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Discussion Starter · #1 ·
I took my Uberti 1885 .45-70 High Wall out today with my handloads of 300 grain lead bullets behind 50.0 grains of Reloader 7. What I learned was is that this gun hates those bullets, groups were non-existant, and the barrel leaded badly. Velocity was about 2000 fps. Am I right in thinking that with the older style of rifling, that these guns prefered heavier bullets? I just ordered some 480 grain lead bullets from Baldy to try and work ont he problem. From what I found the twist rate for Uberti is 1/20.
 

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Discussion Starter · #3 ·
No, the bullets are not gas checked.
 

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One of the most popular .45-70 slugs in the late 1920's was the Ideal 458122, the 290 grn. "Gould's Express" Bullet. We cast and shoot alot of them and it still works well. My adopted son, Eric shot a nice fat West VA white tail with that slug this past fall out of a modern Marlin 1895s.

I think that the velocity was around 1450 fps.

Just as a casual observation, I wonder if you're pushing those slugs too fast.
 

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Discussion Starter · #5 ·
I amtrying to figure on a way to slow down the .45-70 300 grain bullet with the Reloader 7 (already down to the minimum of 50 grains), just ordered a book on BPCR, so that might be my next thing.
 

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Sebago Son said:
Just as a casual observation, I wonder if you're pushing those slugs too fast.
That's where I was going. The Varget suggestion is good, I think. I have used it a lot in other calibers and it does very well. Only problem right now is finding any.
 

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It doesn't often matter at close range, but a .45 with a 1 turn in 20" twist needs a 400-500gr. bullet for best accuracy. The twist usually required to stabilize a .45 cal. 300gr. bullet is a much "slower" one at 1 turn in 32".

Trying to shoot a long, heavy bullet in a barrel with a too-slow twist usually sends an under-stabilized projectile wobbling downrange, and often "keyholes". Trying to shoot a short, lighter bullet in a barrel with a too-fast twist often results in the high-velocity projectile over-riding the rifling and stripping itself on the grooves. I believe that this is the likely cause of your profuse leading. Slowing it down to the 1450-1550fps range may cure most of your problems.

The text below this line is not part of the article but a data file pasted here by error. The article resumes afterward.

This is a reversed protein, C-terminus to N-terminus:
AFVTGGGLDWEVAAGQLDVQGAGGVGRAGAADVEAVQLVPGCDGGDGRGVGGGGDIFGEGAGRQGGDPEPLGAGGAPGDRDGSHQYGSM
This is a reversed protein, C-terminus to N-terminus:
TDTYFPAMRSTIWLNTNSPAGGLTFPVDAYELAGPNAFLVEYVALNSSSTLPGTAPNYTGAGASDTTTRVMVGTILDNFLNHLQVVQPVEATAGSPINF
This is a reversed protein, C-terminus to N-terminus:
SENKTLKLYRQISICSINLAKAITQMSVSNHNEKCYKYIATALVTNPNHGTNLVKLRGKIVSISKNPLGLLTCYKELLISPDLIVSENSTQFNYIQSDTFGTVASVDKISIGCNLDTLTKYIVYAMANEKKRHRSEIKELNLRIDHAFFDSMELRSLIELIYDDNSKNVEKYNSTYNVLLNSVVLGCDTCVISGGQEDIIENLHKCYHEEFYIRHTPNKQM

Have you checked the twist rate for yourself? You can easily do this with a cleaning rod fitted with a jag and a very tight patch. Use a Sharpie to place longitudinal marks on the rod so you can determine when the rod has made a full turn - (or 1/2 turn and double it). Make a circumference mark at the starting point and another at the point where it has made the full turn to measure the distance required.

Have you slugged the bore to determine the exact diameter....and does the diameter of the bullet match the bore? My rifles generally prefer bullets sized to exact diameter of the bore or .001" oversize. Hardcast plain base bullets that are undersize will get gas-cut and can strip the rifling - and lead badly. Bullets that are way oversize will lead badly, too.

Also, the bullet alloy and lube might not be sufficient for the 2000fps velocity you're talking about.

Any rough spots in the bore?

Lots of factors to consider before you give up on that bullet....

My favorite smokeless gunpowders for the big straightwalled 19th century BP cartridges and rifles are SR-4759 (IMR) and XMP-5744 (AA). Behind those two are IMR-3031 and IMR 4198. I've never had a big boomer that wouldn't perform well with one of these 4.

xtm
 
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